I would personally have reported the power gain as MW in of electricity vs MW out of electricity. Maybe ignoring the start up energy, but giving a figure for the plant in continuing running condition. It would have to involve an estimate for electricity out, as you couldn't get the whole shebang generating in five minutes of running.

35 minutes ago, swansont said:

How does 16 MW output produce 50 MW of waste heat?

I have to admit that I assumed that the 16 MW output figure was electrical energy. Throwing in an estimate of the overall efficiency of the generation process, I was guessing that you would need 50 MW of heat to generate 16 MW of electrical power. If they really do mis-report the power gain as has been reported, then that's going to be nowhere near reality. 

The whole thing seems to be rather cloudy, and unclear. If you are putting 24 MW in, then you are going to get at least 24 MW of heat out. So the 16 MW figure doesn't seem to correspond to heat or electricity. You would need to do some study, to find out exactly what they are claiming.

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20 minutes ago, mistermack said:

I'm very surprised regarding the various claimed different values of Q. 

I would personally have reported the power gain as MW in of electricity vs MW out of electricity. Maybe ignoring the start up energy, but giving a figure for the plant in continuing running condition. It would have to involve an estimate for electricity out, as you couldn't get the whole shebang generating in five minutes of running.

I have to admit that I assumed that the 16 MW output figure was electrical energy. Throwing in an estimate of the overall efficiency of the generation process, I was guessing that you would need 50 MW of heat to generate 16 MW of electrical power. If they really do mis-report the power gain as has been reported, then that's going to be nowhere near reality. 

The whole thing seems to be rather cloudy, and unclear. If you are putting 24 MW in, then you are going to get at least 24 MW of heat out. So the 16 MW figure doesn't seem to correspond to heat or electricity. You would need to do some study, to find out exactly what they are claiming.

I suppose that, to be fair, an initial Q factor of 10 to break even would start dropping as the power of the thing increased. I would expect the power absorbed by all the ancillary systems  to become less, as a proportion of the total, as the power output increases.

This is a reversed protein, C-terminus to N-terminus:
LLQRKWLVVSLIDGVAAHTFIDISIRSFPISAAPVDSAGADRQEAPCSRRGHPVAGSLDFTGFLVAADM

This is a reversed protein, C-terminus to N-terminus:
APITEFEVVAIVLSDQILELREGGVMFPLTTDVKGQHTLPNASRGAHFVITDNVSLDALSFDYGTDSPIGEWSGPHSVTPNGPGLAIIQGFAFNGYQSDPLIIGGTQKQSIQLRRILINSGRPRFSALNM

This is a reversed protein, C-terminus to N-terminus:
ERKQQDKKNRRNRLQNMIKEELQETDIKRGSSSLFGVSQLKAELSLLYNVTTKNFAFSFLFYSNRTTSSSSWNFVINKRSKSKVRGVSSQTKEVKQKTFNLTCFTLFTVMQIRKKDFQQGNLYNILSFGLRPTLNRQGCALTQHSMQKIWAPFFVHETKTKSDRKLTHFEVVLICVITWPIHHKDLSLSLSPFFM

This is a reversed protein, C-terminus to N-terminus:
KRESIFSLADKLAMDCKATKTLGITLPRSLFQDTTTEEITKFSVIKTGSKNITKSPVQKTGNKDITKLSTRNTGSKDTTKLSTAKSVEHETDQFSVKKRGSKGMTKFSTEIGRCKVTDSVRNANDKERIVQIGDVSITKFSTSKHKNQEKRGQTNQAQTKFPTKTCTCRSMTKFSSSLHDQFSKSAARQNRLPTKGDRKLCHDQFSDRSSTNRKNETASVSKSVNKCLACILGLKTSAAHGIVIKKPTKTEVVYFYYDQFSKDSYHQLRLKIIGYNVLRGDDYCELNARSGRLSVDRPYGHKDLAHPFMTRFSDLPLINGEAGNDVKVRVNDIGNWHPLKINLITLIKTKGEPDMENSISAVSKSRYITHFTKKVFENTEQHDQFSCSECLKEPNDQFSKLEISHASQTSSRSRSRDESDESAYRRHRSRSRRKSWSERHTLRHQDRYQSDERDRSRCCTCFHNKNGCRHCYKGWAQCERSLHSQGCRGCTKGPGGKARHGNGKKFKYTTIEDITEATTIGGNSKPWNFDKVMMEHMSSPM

But I still miss any serious discussion of how a practical power extraction and generation system would be designed. Would it be by intercepting the neutrons in some moderator shell construction, surrounding the torus, that gets hot, and raising steam from that? Or would it be by intercepting radiant heat emitted by the plasma itself ? If the latter, how, given that the torus is surrounded by (I think?) superconducting magnets that have to kept very cold? Do you have any idea? It sounds to me like a difficult engineering challenge. 

Edited by exchemist
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3 hours ago, mistermack said:

The whole thing seems to be rather cloudy, and unclear. If you are putting 24 MW in, then you are going to get at least 24 MW of heat out.

That would be dissipated from the system, yes. 

3 hours ago, mistermack said:

So the 16 MW figure doesn't seem to correspond to heat or electricity. You would need to do some study, to find out exactly what they are claiming.

It’s the energy generated from fusion. From the link I found, you’d retain about 20% of that 16 MW.  The neutron losses are presumably because tritium is used

 

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11 minutes ago, swansont said:

That would be dissipated from the system, yes. 

It’s the energy generated from fusion. From the link I found, you’d retain about 20% of that 16 MW.  The neutron losses are presumably because tritium is used

So according to that, you're putting in 24 MW electrical, and the total heat output is about 40 MW, which is a poor return in heat, and certainly not economic. You could do better with ground source heat pumps. 

 

3 hours ago, exchemist said: